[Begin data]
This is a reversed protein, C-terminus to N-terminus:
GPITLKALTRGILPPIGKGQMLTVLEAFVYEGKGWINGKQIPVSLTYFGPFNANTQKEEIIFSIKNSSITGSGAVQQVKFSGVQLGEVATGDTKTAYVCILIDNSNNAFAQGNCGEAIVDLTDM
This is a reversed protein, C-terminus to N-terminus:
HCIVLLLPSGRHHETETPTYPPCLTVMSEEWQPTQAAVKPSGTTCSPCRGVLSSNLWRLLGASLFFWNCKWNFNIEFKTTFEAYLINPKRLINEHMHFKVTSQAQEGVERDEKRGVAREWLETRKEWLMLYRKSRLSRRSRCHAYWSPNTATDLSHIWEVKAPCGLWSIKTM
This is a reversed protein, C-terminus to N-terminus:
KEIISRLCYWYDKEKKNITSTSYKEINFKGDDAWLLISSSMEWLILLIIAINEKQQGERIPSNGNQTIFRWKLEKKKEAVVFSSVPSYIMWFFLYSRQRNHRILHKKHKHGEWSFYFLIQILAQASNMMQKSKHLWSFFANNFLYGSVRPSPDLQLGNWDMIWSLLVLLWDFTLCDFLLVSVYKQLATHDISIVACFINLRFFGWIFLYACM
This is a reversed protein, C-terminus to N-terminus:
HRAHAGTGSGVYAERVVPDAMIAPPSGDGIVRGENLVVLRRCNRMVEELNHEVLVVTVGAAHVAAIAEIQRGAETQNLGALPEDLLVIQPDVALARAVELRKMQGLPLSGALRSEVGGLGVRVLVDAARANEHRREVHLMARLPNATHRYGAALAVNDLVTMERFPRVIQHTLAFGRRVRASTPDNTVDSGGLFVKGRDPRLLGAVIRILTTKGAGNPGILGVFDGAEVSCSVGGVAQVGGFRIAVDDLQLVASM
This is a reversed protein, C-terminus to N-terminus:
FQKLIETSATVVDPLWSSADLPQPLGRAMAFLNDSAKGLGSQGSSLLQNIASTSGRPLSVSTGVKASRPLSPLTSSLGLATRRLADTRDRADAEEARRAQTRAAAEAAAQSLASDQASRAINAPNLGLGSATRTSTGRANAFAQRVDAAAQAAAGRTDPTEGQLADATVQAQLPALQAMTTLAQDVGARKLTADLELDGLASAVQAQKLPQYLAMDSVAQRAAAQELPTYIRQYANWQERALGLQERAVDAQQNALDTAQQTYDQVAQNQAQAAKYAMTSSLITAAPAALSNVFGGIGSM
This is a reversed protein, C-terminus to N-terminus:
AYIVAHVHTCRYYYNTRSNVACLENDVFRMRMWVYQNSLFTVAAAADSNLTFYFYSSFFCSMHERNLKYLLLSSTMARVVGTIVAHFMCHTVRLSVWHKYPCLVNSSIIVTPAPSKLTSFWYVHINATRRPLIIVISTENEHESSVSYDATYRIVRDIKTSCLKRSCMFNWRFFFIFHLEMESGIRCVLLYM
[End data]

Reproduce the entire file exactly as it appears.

This is a reversed protein, C-terminus to N-terminus:
GPITLKALTRGILPPIGKGQMLTVLEAFVYEGKGWINGKQIPVSLTYFGPFNANTQKEEIIFSIKNSSITGSGAVQQVKFSGVQLGEVATGDTKTAYVCILIDNSNNAFAQGNCGEAIVDLTDM
This is a reversed protein, C-terminus to N-terminus:
HCIVLLLPSGRHHETETPTYPPCLTVMSEEWQPTQAAVKPSGTTCSPCRGVLSSNLWRLLGASLFFWNCKWNFNIEFKTTFEAYLINPKRLINEHMHFKVTSQAQEGVERDEKRGVAREWLETRKEWLMLYRKSRLSRRSRCHAYWSPNTATDLSHIWEVKAPCGLWSIKTM
This is a reversed protein, C-terminus to N-terminus:
KEIISRLCYWYDKEKKNITSTSYKEINFKGDDAWLLISSSMEWLILLIIAINEKQQGERIPSNGNQTIFRWKLEKKKEAVVFSSVPSYIMWFFLYSRQRNHRILHKKHKHGEWSFYFLIQILAQASNMMQKSKHLWSFFANNFLYGSVRPSPDLQLGNWDMIWSLLVLLWDFTLCDFLLVSVYKQLATHDISIVACFINLRFFGWIFLYACM
This is a reversed protein, C-terminus to N-terminus:
HRAHAGTGSGVYAERVVPDAMIAPPSGDGIVRGENLVVLRRCNRMVEELNHEVLVVTVGAAHVAAIAEIQRGAETQNLGALPEDLLVIQPDVALARAVELRKMQGLPLSGALRSEVGGLGVRVLVDAARANEHRREVHLMARLPNATHRYGAALAVNDLVTMERFPRVIQHTLAFGRRVRASTPDNTVDSGGLFVKGRDPRLLGAVIRILTTKGAGNPGILGVFDGAEVSCSVGGVAQVGGFRIAVDDLQLVASM
This is a reversed protein, C-terminus to N-terminus:
FQKLIETSATVVDPLWSSADLPQPLGRAMAFLNDSAKGLGSQGSSLLQNIASTSGRPLSVSTGVKASRPLSPLTSSLGLATRRLADTRDRADAEEARRAQTRAAAEAAAQSLASDQASRAINAPNLGLGSATRTSTGRANAFAQRVDAAAQAAAGRTDPTEGQLADATVQAQLPALQAMTTLAQDVGARKLTADLELDGLASAVQAQKLPQYLAMDSVAQRAAAQELPTYIRQYANWQERALGLQERAVDAQQNALDTAQQTYDQVAQNQAQAAKYAMTSSLITAAPAALSNVFGGIGSM
This is a reversed protein, C-terminus to N-terminus:
AYIVAHVHTCRYYYNTRSNVACLENDVFRMRMWVYQNSLFTVAAAADSNLTFYFYSSFFCSMHERNLKYLLLSSTMARVVGTIVAHFMCHTVRLSVWHKYPCLVNSSIIVTPAPSKLTSFWYVHINATRRPLIIVISTENEHESSVSYDATYRIVRDIKTSCLKRSCMFNWRFFFIFHLEMESGIRCVLLYM